Bangalore July 15 2013: Karnataka has the highest VAT (value-added tax) rates for industrial inputs among south Indian states. Industry is on tenterhooks about what chief minister Siddaramaiah might do to those rates in his budget on Friday. Some fear he might raise all VAT rates, including on consumer goods, to finance his social welfare schemes.
"Some politicians have told us that the CM is planning to increase VAT," said R Shivakumar, president of industry association FKCCI. S Venkataramani, head of the indirect taxes and state finances committee of Bangalore Chamber of Industry & Commerce (BCIC), said the chamber hopes Siddaramaiah reduces the rates, "but our apprehension is they will be raised".
Any increase will raise prices of almost all products - consumer and industrial - and make it less attractive for industry to invest in Karnataka. Industry prefers to manufacture where taxes are lower.
With effect from August 2012, then chief minister Jagadish Shettar raised VAT rates by 0.5 percentage points to 14.5% (the rate that applies to most consumer products) and 5.5% (the rate that applies to most industrial inputs). This was done to finance drought-relief projects.
Shettar then had said the rates were being increased for a period of one year. In his budget in February, he had reiterated that the rates would be restored to their original levels with effect from August 2013.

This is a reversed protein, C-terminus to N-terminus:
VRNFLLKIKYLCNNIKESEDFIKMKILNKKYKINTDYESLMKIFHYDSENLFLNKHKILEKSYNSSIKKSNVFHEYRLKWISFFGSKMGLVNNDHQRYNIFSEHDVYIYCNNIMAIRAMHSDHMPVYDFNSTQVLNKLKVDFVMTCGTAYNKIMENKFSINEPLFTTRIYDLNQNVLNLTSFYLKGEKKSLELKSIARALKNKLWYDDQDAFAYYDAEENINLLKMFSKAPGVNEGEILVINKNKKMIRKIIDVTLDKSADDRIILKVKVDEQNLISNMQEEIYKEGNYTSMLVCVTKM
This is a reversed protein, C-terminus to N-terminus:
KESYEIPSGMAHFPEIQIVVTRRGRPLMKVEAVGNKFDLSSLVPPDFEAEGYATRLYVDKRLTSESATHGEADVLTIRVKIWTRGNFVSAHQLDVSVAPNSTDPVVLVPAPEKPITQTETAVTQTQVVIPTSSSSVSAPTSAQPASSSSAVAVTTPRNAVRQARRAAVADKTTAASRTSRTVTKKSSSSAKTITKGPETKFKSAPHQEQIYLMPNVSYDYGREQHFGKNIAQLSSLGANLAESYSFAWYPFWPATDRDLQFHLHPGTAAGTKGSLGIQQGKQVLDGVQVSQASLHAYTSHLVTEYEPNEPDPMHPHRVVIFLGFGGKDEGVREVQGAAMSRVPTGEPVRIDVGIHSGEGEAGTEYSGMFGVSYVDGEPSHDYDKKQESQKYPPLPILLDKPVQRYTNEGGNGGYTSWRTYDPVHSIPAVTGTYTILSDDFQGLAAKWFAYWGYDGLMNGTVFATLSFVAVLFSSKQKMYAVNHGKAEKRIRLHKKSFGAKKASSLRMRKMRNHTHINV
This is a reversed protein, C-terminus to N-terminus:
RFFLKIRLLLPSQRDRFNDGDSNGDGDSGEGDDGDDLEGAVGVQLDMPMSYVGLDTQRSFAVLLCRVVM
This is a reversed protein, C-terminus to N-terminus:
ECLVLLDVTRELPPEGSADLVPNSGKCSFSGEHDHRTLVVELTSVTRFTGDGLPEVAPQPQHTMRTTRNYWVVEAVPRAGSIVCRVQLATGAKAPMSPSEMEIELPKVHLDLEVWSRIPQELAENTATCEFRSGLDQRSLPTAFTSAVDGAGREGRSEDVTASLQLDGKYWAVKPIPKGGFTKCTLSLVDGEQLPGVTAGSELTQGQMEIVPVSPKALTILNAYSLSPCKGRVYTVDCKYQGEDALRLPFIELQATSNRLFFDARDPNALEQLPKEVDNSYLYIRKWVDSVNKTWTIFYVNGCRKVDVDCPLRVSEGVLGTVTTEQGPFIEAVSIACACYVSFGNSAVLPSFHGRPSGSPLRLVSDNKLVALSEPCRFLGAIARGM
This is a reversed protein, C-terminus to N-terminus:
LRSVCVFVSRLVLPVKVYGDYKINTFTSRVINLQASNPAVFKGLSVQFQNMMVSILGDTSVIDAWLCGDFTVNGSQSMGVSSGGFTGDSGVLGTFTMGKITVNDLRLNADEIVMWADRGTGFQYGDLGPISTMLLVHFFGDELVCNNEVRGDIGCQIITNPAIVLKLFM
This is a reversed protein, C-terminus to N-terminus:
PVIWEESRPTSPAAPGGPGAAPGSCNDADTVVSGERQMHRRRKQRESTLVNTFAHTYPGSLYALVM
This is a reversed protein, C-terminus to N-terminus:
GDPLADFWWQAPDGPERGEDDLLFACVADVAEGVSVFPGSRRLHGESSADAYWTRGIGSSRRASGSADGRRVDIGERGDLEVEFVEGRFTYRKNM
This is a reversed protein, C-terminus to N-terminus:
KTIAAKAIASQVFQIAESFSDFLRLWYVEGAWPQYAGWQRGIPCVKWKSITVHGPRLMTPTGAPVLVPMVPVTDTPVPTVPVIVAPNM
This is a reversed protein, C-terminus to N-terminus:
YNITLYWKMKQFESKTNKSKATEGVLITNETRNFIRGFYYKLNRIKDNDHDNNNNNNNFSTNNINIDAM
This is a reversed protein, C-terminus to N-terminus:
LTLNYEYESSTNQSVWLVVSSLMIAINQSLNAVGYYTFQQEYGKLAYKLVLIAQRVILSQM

A VAT hike discourages industry
In Tamil Nadu, Andhra Pradesh, and Kerala, the upper VAT rate is now at 14.5%, but none of them has a rate as high as Karnataka's at the lower level that applies to industrial inputs. "Karnataka already has a low level of industrialization; it's the services sector that dominates. Any increase in VAT will only discourage industry further. Even a 0.5-percentage-point difference in tax in a large-volume business like automotive can make a lot of difference to the earnings of companies," said Venkataramani.
Shivakumar said one effect of any increase in tax would be to push people to pay in cash and not take bills, adversely impacting the government's objective of raising taxes.
BCIC president Harish H V said, "If the CM wants to raise resources, the right way is to improve compliance, the wrong way is to raise taxes, which will only further reduce compliance and hurt people who are compliant. Currently, there's a significant degree of non-compliance." Venkataramani supported the idea of raising property guidance value in areas where they remained below market rates as a way to increase collections.